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-   -   Is a GPS going to make it that much easier? (https://www.fodors.com/community/europe/is-a-gps-going-to-make-it-that-much-easier-947040/)

sugarmaple Aug 17th, 2012 08:32 AM

Is a GPS going to make it that much easier?
 
We don't have a GPS at home, and would never really consider getting one, but a couple of friends loved using one in Ireland.

As I`m the navigator, it might be preferable to having my head stuck in a map, and my husband, as a geographer ``never gets lost`` (ahem - never gets lots, just doesn`t know where he is). He`s quite ok with getting one, but I want to know if they`re really worth it, or is it marketing that`s making me even consider this.

I`m guessing we can get just as lost with a GPS as without, and its going to be 120E for two weeks, so what`s your experience - worth it or not.

If not, any standout maps we should get.

adrienne Aug 17th, 2012 08:40 AM

I get by with Michelin maps. I think E120 is a lot of money for a GPS for 2 weeks. You can always stop and ask the way. And if you get lost you'll see things that were not on your itinerary - a bonus!

adrienne Aug 17th, 2012 08:41 AM

If you do decide on the GPS you have to download Europe maps to it otherwise it's useless.

adrienne Aug 17th, 2012 08:42 AM

Doesn't your rental car offer a GPS option. It's probably called a Sat Nav.

tailsock Aug 17th, 2012 08:48 AM

CityMaps2Go is a good offline utility if you have a smartphone

RonZ Aug 17th, 2012 08:53 AM

GPS is useful in cities, but otherwise a decent set of maps will suffice.

janisj Aug 17th, 2012 09:20 AM

In cities very useful (but you probably won't be driving in many cities). I'm not against SatNavs but you have to be VERY careful what you enter. Exact post codes or locations because there are so many similar (or identical) place names.

Out in the countryside, even w/ a SatNav you'll want a regular road atlas. Folding maps are difficult but a proper road atals is great. Don't buy one til you are there -- MUCH cheaper than you can buy in the states.

ira Aug 17th, 2012 09:48 AM

Hi SM,

> its going to be 120E [to rent]

A. You can buy a TomTom XXL 540TM World Traveler 5-Inch Portable GPS Navigator with Lifetime Traffic & Maps and World Maps at amazon dot com for $221.27

B. You can get lost with a GPS, especially if it is an unfamiliar one.
On a recent visit to New England our device kept trying to take me up unpaved roads.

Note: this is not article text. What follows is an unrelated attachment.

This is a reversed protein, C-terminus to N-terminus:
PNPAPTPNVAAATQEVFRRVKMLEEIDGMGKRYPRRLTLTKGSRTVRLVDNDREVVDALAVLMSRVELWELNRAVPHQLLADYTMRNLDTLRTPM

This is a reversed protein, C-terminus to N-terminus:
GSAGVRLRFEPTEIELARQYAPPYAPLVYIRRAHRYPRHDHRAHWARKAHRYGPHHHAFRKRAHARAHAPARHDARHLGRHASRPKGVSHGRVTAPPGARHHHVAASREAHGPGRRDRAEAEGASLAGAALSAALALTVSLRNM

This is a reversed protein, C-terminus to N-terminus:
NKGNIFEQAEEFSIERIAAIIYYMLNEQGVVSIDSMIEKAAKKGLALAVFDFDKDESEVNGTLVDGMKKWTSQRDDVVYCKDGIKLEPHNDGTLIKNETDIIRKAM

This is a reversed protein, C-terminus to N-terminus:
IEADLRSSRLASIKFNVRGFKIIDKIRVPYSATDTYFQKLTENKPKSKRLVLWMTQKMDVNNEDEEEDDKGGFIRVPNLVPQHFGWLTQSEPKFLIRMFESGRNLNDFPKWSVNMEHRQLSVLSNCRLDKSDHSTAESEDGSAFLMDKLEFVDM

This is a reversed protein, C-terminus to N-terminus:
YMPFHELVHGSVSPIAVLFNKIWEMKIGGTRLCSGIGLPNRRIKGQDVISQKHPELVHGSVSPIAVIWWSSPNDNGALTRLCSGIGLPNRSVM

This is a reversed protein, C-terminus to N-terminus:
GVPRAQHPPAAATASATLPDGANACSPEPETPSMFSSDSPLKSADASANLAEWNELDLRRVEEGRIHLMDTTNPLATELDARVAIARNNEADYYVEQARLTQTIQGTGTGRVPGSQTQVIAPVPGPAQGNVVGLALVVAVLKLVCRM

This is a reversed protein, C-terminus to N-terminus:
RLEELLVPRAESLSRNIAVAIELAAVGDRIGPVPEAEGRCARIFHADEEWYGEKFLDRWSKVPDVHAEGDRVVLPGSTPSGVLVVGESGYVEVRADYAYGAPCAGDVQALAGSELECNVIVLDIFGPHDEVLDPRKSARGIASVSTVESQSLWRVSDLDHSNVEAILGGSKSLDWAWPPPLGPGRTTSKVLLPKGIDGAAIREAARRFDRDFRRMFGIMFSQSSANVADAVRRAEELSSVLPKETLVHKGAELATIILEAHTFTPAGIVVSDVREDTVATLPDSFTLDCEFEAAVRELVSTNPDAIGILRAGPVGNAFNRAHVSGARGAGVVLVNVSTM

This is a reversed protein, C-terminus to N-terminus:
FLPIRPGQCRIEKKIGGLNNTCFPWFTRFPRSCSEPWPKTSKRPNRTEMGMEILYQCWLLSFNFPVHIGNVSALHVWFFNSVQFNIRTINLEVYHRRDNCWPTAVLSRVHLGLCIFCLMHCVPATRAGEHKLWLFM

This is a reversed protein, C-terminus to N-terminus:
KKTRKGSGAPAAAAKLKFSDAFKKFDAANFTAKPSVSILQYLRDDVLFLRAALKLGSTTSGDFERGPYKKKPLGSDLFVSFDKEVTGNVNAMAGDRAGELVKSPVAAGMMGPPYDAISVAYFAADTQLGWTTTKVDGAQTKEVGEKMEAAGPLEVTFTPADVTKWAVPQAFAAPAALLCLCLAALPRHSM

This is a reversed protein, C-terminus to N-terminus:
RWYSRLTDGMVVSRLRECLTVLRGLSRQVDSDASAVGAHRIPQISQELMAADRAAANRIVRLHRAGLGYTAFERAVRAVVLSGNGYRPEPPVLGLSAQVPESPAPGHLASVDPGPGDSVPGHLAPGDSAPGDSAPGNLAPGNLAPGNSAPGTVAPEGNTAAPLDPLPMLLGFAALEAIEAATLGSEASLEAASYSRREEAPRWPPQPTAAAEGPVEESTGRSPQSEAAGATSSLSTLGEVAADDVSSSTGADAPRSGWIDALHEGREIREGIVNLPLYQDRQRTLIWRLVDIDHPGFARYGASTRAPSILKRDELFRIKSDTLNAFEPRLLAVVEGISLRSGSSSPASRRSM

C. The GPS isn't perfect. It can take you to the wrong place.
I always have it plan the trip in advance to see where we are going and how.
I also use a map on the internet to allow me to customize my trip - eg, the GPS could take you a mile away from a really interesting spot.

D. The GPS can fail you - either the battery is drained or something worse. I always make a back of road directions.

I suggest that you get the TomTom, or something like it, along with an ARKON TTEP129-ST-RVC TomTom EasyPort Removable Swivel Air Vent Mount and the Universal USB Home Charger (Compatible with All GPS Brands).

Enjoy your new toy.

((I))

nytraveler Aug 17th, 2012 09:55 AM

IMHO GPS are terminally stupid and we rely solely on maps. Michelin are great for driving - but make sure they have enough details. (I've had 2 new car service drivers misdirected in Manhattan by their GPS. One was lured into the Lincoln Tunnel and had to back out of the entrance - wasn't that fun!) For cities you need detailed walking maps which you can buy or easily download.

The key thing is to map out the route before you start out for the day - not figure it out on the fly. And do know if the roads are signed for the nearest town or the largest town in that direction (any local can tell you).

ira Aug 17th, 2012 10:01 AM

PS,

For a reasonable additional fee, you can download safety (speed) cameras for all European countries (the Americas are free).

The TomTom will tell you when you are approaching one.

Randy Aug 17th, 2012 10:03 AM

I got a GPS on Ebay for a little over $80 and got the maps for USA, Canada and Europe.

jaja Aug 17th, 2012 10:06 AM

Personally I want a gps simply because of a situation I found myself in while driving teenage grandsons around Ireland in '09. We had gone into town for dinner from our farm b&b and got horribly lost in the dark trying to find our way back. If not for the gracious assistance from a total stranger we would probably still be wandering around hopelessly lost! Had we put the b&b coordinates into the satnav we would have had an easy drive "home."